For not a short time, Thinx was one of those startups that stood out in the market. He did so not only by design, but also by the nature of his product and the philosophy of his company. Thinx was a menstruation underwear brand, presenting a novel product and fitting very well with how the philosophy of how brands and companies should approach women was changing.But not everything was as beautiful in the company as it seemed. The company, which had managed to position itself as one of the usual awards for innovation and startups, hid a scandal in how its top manager treated its employees. Since then, the CEO in question has jumped ship and a new board is trying to regain lost positions.

The Thinx case was quite paradigmatic because the company had risen to the top, had positioned itself as the most promising startup and had, above all, settled in the field of female empowerment. It was a company that thought Australia WhatsApp Number List of women and focused on their problems, from a female perspective. His crisis made people think and reflect on what is seen and what is not seen.Because … shouldn’t it make sure that if a company focuses on women and sells empowerment, it is really standing up for just that? Shouldn’t advertising and public relations (especially now that female empowerment and feminism have become not only topics of debate but also branding issues) be accompanied by real activity and a position of truth?The latest scandal in this area has come from Nike. Nike has managed to use the message of cause to position itself as a committed company with clear values.

Among those values ​​is that of supporting female athletes and making their work visible.The campaigns are multiple and perhaps the most iconic are those that Serena Williams has starred in. Williams is, in fact, an icon of feminism and the defense of women’s rights. She also starred in one of her most decisive moments, dressed in Nike: it was when the postpartum jumpsuit that Williams wore (for health reasons) was criticized for “going too far” by the top officials at Roland Garros. Nike came to the clear defense of its athlete.The Nike scandalBut nevertheless, one must wonder how much Nike really supports female athletes and how committed its marketing really is (which is after all what consumers want: real support for causes). An American athlete, Alysia Montaño, has just publicly denounced Nike.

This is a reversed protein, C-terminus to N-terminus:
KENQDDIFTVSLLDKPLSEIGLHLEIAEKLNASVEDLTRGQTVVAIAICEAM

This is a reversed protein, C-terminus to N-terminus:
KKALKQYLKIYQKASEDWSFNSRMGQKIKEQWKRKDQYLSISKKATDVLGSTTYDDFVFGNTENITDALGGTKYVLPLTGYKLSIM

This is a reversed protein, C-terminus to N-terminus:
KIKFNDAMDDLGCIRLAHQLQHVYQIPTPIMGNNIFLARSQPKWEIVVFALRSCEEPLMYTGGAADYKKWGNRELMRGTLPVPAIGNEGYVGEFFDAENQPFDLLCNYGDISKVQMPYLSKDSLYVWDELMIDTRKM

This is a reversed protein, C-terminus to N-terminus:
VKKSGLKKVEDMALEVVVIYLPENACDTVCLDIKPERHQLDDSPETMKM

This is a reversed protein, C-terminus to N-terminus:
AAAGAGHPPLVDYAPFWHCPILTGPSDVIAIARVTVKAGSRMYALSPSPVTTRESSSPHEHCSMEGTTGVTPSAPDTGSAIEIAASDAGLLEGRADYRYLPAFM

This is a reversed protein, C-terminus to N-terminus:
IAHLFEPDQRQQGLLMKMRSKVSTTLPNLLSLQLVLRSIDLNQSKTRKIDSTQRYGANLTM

As stated in, Nike stopped paying her as a sponsor as soon as she became pregnant. “The sports industry allows men to have a fulfilling career. But if a woman decides to have a baby, that same industry marginalizes her even when she is at her best,” Montaño lamented. Montaño is not the only one to whom this happened. Nike has closed advertising contracts with other athletes when they became pregnant. And, although Nike is not the only one (in hilariousness they collect the case of a Spanish cyclist whose sponsors understood the situation and who acknowledges that it was an “exception”), it does impact more because of the positioning that it does on a recurring basis in its campaigns.

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